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5 Commonly Abused Prescription Drugs

By Stefanie Sandler Billette, MS, ACE-CHC
Some prescription drugs are more likely to be abused than others. Drugs for pain, anxiety, sleep, and attention disorders are among the most commonly abused prescription drugs.

An increase in commonly abused prescription drugs has led to historically high emergency room visits and overdose deaths over the last 15 years, according to the National Institute on Drug Abuse. Opioids (Oxycontin) and benzodiazepines (Xanax) are the most addictive prescription drugs, and their combined use can be deadly.

“Other prescription drugs that we most commonly see abused are sedatives, barbiturates, and stimulants,” Lin Sternlicht, LMHC, MA, EdM, a New York City addiction specialist and co-founder of Family Addiction Specialist, tells WebMD Connect to Care.

The following are five of the most commonly abused prescription drugs.

OxyContin (Opioid)

The generic version of Oxycontin is oxycodone. OxyContin is prescribed for pain management. “Many people intensely dislike the negative side effects and want to get off the drug as soon as possible. Others experience the rush of the dopamine release from opiates and will seek out that same feeling by taking more of the drug or more powerful drugs in an attempt to replicate that initial feeling,” Randall Dwenger, MD, the Chief Medical Officer at Mountainside Treatment Center in Connecticut, tells WebMD Connect to Care. 

Xanax (Benzodiazepine)

The generic version of Xanax is alprazolam which is used to treat anxiety

Exposure to benzodiazepines for more than one week is associated with significant risk of developing a substance use disorder,” Bankole Johnson, DSc, MD, Board-Certified Psychiatrist in Miami, tells WebMD Connect to Care.

Ambien (Sedative-Hypnotic)

The generic version of Ambien is zolpidem which is used as a sleeping aid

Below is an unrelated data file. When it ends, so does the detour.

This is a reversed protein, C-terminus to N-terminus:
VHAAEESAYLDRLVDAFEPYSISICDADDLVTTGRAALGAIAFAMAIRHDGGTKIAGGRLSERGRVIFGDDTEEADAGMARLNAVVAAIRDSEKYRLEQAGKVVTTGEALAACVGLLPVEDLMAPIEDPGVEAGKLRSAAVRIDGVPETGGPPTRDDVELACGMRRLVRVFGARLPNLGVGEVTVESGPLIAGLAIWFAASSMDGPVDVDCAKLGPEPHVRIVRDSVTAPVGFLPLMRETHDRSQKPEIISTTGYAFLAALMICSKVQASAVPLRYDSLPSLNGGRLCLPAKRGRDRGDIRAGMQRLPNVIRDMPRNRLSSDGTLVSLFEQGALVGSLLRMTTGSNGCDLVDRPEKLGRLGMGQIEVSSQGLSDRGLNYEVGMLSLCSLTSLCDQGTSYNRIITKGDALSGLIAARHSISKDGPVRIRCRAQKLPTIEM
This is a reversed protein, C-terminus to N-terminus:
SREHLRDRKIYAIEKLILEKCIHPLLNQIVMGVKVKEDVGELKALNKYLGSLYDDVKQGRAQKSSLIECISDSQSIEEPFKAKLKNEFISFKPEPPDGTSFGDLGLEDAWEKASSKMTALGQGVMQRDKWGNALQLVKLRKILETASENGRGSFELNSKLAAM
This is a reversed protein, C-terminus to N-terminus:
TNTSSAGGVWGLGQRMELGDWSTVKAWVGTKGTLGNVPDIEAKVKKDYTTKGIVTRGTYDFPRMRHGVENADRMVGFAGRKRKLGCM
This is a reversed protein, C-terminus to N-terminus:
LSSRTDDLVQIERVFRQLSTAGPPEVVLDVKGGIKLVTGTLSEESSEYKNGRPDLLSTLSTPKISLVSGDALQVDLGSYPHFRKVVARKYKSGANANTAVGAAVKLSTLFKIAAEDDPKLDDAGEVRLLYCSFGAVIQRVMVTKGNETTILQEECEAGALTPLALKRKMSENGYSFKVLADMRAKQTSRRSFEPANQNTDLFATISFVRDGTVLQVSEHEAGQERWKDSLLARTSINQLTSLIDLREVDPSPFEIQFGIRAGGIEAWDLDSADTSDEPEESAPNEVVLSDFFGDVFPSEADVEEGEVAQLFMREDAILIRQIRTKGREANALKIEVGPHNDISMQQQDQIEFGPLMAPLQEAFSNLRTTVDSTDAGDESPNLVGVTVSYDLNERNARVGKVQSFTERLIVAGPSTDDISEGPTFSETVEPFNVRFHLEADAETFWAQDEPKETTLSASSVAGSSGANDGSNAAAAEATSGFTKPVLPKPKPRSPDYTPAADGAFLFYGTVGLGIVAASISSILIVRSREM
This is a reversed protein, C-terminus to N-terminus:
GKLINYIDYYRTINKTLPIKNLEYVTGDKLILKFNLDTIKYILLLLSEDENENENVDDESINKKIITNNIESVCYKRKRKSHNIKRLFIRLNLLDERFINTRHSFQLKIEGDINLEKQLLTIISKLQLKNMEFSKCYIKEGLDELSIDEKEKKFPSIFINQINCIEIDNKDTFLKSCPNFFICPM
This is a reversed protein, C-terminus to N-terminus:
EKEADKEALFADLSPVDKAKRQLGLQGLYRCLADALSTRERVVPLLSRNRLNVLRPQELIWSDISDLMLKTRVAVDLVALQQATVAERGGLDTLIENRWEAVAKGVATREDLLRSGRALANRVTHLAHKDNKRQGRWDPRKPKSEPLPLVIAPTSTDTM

“In my experience, some patients with a painful condition request prescription pain pills to help them sleep,” Barbara Bergin, MD, Board-Certified Orthopedic Surgeon in Austin, Texas, tells WebMD Connect to Care.

In a 2018 study published by Current Opinion in Anaesthesiology, patients undergoing hip or knee replacement were given zolpidem one night before and on the first night after surgery. Patients reported improved feelings of sleep quality and fatigue but not sleep architecture, which is the pattern of sleep that includes different stages, such as REM sleep. Since the stages of sleep may not improve with Ambien, patients may feel the need to up their dose. This can lead to abuse.

Nembutal (Barbiturate)

The generic version of Nembutal is pentobarbital which is a type of barbiturate and acts as a sedative. According to the Federal Drug Administration, Nembutal loses its effectiveness after two weeks ofe. Patients develop a fast tolerance for this medication, which can lead to overuse in order to achieve the desired sleep-inducing effects. 

Adderall (Central Nervous System Stimulant)

The generic version of Adderall is amphetamine/dextroamphetamine. Adderall is primarily used to treat attention-deficit hyperactivity disorder (ADHD). 

Adderall has a high potential for abuse because it raises dopamine levels and creates a feeling of euphoria, says the National Library of Medicine

According to Mayo Clinic, routine prescription drug use can escalate to abuse when it becomes ongoing and compulsive, despite the negative consequences. The following are some of the signs of prescription drug addiction:

  • Stealing, forging, or selling prescriptions
  • Taking higher doses than prescribed
  • Mood swings 
  • Poor decision-making
  • Requesting early refills 
  • Seeking prescriptions from more than one doctor

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